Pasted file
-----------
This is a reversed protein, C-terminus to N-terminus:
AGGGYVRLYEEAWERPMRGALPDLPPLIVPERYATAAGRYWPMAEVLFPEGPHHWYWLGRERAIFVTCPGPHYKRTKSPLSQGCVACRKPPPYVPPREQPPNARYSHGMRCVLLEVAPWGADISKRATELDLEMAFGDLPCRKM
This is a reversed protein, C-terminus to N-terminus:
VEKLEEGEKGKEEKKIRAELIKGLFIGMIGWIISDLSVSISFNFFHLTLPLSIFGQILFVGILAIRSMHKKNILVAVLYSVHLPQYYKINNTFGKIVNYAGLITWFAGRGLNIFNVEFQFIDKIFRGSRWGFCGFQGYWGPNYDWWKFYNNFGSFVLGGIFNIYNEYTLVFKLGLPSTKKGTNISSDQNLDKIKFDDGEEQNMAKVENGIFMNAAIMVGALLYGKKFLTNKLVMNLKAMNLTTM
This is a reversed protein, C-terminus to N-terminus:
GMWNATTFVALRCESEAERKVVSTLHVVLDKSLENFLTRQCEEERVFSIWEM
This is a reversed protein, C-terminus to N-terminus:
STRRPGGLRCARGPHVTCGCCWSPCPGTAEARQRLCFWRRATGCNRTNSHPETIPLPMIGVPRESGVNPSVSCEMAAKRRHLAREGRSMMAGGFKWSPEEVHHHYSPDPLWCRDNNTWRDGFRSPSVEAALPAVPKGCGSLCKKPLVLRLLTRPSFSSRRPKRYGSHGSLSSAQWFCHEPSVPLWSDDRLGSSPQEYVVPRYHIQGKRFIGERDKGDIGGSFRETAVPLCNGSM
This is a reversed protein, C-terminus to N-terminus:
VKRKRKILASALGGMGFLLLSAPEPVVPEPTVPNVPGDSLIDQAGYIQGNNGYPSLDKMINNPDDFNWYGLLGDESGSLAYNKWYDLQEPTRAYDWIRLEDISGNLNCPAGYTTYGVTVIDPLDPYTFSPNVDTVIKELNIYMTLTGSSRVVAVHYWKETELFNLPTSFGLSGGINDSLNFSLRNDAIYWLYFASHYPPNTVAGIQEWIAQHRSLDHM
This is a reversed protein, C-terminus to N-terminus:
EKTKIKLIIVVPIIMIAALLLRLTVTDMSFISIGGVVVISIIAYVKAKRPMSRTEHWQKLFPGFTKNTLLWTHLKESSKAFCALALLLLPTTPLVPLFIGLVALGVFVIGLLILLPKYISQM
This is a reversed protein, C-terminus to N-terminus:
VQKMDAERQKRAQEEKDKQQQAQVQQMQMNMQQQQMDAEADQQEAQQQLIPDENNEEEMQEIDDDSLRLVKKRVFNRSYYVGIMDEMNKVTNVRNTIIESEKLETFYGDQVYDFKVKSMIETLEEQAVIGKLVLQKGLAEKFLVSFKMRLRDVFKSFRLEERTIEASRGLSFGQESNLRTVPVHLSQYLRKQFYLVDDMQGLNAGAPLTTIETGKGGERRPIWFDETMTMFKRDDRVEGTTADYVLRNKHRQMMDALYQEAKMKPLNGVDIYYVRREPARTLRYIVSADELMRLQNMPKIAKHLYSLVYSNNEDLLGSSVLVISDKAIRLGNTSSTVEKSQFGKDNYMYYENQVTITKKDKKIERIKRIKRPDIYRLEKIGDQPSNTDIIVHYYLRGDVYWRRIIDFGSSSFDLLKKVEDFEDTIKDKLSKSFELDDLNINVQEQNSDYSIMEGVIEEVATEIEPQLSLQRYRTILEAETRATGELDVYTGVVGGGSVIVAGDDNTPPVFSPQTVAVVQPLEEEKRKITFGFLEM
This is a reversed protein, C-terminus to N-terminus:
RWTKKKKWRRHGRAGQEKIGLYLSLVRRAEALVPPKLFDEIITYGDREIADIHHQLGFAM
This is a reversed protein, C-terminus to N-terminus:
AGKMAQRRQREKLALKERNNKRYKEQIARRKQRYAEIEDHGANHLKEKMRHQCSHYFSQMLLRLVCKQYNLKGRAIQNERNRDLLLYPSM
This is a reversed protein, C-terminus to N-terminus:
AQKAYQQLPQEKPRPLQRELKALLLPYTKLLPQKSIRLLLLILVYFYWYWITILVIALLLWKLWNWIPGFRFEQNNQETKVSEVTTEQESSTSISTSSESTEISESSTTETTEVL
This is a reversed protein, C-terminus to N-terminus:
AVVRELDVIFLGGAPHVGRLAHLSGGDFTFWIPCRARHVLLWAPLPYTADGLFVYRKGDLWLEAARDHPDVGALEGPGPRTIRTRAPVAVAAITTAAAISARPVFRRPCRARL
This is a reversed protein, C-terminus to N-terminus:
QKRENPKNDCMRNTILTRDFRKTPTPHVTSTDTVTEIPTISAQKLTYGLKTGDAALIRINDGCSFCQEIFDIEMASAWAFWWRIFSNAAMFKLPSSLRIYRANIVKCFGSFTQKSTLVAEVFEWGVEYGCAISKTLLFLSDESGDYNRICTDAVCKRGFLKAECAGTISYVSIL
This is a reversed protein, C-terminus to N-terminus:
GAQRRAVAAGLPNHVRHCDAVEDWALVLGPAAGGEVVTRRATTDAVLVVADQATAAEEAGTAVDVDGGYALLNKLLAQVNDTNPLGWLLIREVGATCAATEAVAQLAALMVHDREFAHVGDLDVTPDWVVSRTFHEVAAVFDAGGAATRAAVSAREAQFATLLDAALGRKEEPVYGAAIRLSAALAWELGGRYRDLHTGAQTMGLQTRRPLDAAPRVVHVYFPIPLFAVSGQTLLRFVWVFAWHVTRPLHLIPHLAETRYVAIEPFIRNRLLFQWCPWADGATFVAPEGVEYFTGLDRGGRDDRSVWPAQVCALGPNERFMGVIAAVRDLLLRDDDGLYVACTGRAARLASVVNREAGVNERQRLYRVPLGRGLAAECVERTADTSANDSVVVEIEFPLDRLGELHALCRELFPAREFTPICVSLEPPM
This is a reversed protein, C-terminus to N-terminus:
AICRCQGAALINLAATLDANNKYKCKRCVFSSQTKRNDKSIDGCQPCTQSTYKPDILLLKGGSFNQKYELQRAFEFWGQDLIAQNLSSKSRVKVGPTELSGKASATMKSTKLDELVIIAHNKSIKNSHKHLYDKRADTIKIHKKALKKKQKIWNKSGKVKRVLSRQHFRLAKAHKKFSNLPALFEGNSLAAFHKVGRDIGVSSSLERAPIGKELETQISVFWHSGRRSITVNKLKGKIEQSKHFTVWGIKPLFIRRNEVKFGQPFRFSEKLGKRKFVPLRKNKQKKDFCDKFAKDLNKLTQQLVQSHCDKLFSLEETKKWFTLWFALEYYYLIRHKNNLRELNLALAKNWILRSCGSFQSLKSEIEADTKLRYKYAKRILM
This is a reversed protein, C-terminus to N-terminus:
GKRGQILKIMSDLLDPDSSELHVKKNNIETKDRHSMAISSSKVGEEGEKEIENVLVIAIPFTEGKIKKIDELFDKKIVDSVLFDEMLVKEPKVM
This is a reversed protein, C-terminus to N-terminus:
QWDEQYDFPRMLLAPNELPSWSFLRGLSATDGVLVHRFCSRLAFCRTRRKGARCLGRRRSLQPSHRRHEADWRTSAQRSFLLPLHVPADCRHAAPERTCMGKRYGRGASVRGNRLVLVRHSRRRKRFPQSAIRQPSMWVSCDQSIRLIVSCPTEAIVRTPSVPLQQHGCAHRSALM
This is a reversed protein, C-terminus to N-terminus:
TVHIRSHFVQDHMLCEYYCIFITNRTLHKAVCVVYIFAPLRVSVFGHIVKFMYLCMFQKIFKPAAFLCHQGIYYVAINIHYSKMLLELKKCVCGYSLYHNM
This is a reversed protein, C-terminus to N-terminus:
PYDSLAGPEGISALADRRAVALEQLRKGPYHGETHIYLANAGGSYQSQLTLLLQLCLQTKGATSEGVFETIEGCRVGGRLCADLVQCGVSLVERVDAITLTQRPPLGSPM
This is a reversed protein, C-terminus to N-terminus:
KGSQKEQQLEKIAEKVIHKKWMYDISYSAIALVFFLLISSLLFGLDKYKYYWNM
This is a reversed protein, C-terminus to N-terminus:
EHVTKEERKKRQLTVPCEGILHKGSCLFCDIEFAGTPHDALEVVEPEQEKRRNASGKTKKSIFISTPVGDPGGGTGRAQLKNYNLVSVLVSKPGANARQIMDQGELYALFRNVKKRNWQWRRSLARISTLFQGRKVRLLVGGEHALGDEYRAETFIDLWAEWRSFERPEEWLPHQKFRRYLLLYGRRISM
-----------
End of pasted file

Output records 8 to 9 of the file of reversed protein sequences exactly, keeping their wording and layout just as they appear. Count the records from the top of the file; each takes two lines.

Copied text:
This is a reversed protein, C-terminus to N-terminus:
RWTKKKKWRRHGRAGQEKIGLYLSLVRRAEALVPPKLFDEIITYGDREIADIHHQLGFAM
This is a reversed protein, C-terminus to N-terminus:
AGKMAQRRQREKLALKERNNKRYKEQIARRKQRYAEIEDHGANHLKEKMRHQCSHYFSQMLLRLVCKQYNLKGRAIQNERNRDLLLYPSM